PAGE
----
How inflation has impacted Canadian Thanksgiving

The ever-increasing food prices are affecting Canadian households across the board, from grocery shopping to family celebrations. Going into Thanksgiving, Canadians were looking at this year’s holiday a little differently, with 88 per cent expecting to be impacted by inflation and 18 per cent expecting to spend less than last year.

From turkey to sides, prices were up an average of 17.5 per cent, with the in-store bakery category seeing the most dramatic increase at 47 per cent more expensive than in 2021. The next highest items were pasta and noodles (up 41 per cent), and beans and grains (up 39 per cent). Also of note is that alcoholic beverages jumped 31 per cent from last year.

Projected sales had 2022 Thanksgiving surpassing 2021 numbers by 9.6 per cent, but even though purchase frequency increased by 21.1 per cent, basket size and spend per trip were lower than last year. This suggests that consumers may be returning to the store multiple times based on sales or discounts.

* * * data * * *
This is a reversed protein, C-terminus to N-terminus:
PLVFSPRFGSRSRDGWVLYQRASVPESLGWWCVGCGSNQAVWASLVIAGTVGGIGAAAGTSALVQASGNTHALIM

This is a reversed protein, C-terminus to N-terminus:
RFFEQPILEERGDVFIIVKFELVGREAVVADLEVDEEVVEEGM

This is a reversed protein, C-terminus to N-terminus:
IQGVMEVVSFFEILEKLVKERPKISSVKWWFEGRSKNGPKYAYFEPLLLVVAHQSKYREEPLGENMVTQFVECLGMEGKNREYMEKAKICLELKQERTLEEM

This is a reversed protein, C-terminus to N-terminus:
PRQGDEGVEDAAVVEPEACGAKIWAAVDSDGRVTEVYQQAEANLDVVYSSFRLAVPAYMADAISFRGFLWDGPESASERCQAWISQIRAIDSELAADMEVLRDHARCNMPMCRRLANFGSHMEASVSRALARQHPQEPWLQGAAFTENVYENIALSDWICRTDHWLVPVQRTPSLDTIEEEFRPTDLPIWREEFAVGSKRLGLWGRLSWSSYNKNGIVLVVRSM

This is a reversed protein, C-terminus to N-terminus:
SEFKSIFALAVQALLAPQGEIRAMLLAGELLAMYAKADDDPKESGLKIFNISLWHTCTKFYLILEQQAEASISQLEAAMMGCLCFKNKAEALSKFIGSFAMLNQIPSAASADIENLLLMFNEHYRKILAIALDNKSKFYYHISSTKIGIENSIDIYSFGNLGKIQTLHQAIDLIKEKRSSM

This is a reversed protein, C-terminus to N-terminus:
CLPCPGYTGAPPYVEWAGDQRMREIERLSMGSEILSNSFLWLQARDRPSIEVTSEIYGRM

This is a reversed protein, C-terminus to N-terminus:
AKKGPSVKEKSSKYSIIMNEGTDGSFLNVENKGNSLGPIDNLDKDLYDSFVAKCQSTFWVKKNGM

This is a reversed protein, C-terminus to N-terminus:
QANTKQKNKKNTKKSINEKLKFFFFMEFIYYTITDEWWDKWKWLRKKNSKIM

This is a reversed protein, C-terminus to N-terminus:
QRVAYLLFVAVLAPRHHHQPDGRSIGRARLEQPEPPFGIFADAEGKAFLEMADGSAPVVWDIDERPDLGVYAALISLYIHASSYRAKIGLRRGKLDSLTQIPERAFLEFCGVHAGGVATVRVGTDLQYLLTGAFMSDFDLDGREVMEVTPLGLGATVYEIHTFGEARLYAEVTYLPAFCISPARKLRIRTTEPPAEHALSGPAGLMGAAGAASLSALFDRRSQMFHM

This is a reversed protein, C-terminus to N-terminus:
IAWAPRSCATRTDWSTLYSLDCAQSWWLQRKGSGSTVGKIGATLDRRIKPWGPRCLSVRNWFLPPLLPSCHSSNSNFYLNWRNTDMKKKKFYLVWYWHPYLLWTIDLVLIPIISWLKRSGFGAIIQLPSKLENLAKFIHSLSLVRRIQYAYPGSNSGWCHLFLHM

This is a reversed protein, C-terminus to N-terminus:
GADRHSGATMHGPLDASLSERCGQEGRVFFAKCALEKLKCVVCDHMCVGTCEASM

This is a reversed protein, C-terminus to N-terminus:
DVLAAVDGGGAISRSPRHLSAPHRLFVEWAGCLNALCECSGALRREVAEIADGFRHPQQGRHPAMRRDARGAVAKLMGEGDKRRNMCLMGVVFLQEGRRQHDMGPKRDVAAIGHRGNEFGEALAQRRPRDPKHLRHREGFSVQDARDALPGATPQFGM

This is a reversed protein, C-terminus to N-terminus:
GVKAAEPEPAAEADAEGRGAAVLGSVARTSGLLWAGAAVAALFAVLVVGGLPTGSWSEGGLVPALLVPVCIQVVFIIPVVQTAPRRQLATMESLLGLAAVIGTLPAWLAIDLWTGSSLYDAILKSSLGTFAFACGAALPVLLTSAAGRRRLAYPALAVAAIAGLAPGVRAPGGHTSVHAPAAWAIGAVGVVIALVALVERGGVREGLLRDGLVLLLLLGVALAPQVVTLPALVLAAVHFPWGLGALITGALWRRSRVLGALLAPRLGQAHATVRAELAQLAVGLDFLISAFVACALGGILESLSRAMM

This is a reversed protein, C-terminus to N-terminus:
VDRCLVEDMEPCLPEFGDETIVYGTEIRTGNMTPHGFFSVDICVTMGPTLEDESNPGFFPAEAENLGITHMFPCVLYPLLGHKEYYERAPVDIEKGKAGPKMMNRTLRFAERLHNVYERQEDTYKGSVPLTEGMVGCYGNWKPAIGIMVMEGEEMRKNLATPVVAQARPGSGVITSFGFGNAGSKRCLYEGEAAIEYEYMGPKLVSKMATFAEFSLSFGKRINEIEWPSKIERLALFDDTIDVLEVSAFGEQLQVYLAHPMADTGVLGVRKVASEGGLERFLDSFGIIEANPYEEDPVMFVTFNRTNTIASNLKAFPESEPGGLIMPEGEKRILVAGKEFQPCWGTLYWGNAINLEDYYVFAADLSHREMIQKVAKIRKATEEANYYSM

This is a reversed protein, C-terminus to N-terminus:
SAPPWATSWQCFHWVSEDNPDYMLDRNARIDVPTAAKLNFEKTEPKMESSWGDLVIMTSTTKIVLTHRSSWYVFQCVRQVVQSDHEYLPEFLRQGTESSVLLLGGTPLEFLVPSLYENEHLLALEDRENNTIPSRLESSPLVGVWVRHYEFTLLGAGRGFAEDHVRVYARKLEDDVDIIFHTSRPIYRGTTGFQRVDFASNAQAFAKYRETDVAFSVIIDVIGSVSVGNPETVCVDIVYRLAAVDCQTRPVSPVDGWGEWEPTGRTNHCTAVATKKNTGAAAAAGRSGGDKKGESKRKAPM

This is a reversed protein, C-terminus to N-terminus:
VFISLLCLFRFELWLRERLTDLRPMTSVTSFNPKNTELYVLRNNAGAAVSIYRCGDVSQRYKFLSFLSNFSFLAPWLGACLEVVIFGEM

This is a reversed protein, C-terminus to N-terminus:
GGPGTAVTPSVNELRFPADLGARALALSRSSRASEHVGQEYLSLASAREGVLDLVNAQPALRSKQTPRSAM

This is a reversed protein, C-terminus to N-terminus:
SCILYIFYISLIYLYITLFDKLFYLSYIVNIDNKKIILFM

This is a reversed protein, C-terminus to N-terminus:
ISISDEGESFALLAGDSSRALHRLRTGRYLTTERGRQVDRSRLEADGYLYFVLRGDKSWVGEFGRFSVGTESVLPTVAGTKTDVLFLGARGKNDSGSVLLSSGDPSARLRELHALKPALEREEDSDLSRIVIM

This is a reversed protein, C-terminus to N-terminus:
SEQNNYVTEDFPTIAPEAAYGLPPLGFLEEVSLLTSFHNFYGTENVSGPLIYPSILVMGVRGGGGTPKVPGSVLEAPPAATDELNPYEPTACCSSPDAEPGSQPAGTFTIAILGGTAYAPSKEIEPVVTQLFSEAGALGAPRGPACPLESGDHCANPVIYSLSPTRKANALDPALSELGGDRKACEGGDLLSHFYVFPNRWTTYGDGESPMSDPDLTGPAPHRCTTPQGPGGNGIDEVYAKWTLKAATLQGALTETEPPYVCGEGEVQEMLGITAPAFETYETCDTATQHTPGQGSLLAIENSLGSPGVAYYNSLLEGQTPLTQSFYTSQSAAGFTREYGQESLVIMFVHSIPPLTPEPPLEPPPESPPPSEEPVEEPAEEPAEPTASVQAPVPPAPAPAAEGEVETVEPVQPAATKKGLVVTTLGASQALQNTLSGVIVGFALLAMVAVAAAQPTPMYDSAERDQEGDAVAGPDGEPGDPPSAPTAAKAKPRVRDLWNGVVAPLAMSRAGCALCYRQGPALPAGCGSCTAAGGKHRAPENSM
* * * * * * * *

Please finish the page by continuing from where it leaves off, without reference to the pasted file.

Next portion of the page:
This theory is further supported by the share of wallet numbers reported. Loblaws’ share of wallet decreased by six per cent, while Costco’s grocery department went up by 6.4 per cent over last year. This suggests that people were in fact conscious of cost and value as they planned their dinners.

Also, fewer Canadian households bought turkeys this year, but fresh turkey and frozen turkey sales were up overall, suggesting that the turkeys that were purchased needed to feed larger groups as gatherings grew.

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All in all, it looks like Canadians approached Thanksgiving by dividing and conquering to maximize value. They made several trips to the store to save money with promotions, they bought in bulk for discounted pricing, and they gathered together in larger groups to make the most of the holiday amid rising inflation.   

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